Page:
The study was unable to detect explicit observations of “emotional contagion,” but an interesting result was the order in which the sounds were delivered. The scenes in which the negative sound was played first elicited strong responses in all except the wild boar. This included human speech.
According to Elodie Briefer, this suggests that the way we talk around animals and the way we talk to animals can have an impact on their well-being.
“This means that our voices have a direct effect on the emotional state of animals, which is very interesting from an animal welfare point of view,” she says.
This knowledge not only raises ethical questions about how we view animals – and conversely, it can also be used as a tangible means of improving the daily lives of animals, if those who work with them Get acquainted with it.
“While animals first reacted strongly to hearing negatively charged speech, the same is true in the opposite. That is, if animals were initially spoken in a more positive, friendly voice, then people When met, they should react less. They may be calmer and more relaxed,” explains Elodie Briefer.
The next step for the University of Copenhagen researcher is the switchover. He and his colleagues are now looking at how well we humans are able to understand animal emotions.
How did the researchers do it
- The animals in the experiment were either privately owned (horses), living from a research station (pigs) or in zoos in Switzerland and France (wild Przewalski’s horse and wild boar).
- The researchers used the sounds of animals with previously established emotion valence.
- Animal voices and human voices animals were played from hidden speakers.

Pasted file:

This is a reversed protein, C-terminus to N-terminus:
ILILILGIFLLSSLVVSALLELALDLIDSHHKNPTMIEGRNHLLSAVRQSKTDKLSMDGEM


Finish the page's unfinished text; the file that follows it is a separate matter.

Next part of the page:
- To do this requires high sound quality to ensure the natural frequencies are best heard by animals.
- The sounds were played in sequence with first a positively or negatively charged sound, then a pause, – and then sounds with reverse valence, that is, reverse emotion.
- The responses were recorded on video, which the researchers could later use to observe and record the animal’s reactions.
Three researches may explain animal responses
The researchers worked with three principles to determine what conditions they expected to affect the animals’ responses in the experiment:
- According to this theory, based on the evolution of the species, that is, the evolutionary history, animals with a common ancestry may be able to hear and understand each other’s sounds based on their common biology.
- Prolonged close contact with humans may have increased the ability to interpret human emotions.
- Animals that are good at capturing human emotions may be preferred for breeding.
- based on learning. Specific animals in the study would have learned a greater understanding of humans and companion species with whom they were in close contact with where they were kept.
The conclusion is as follows. Among the horse species, the phylogeny thesis best explains their behavior. In contrast, the behavior of the pig species is best suited to the domestication hypothesis.
The study was initiated at ETH Zurich and funded by the Swiss National Science Foundation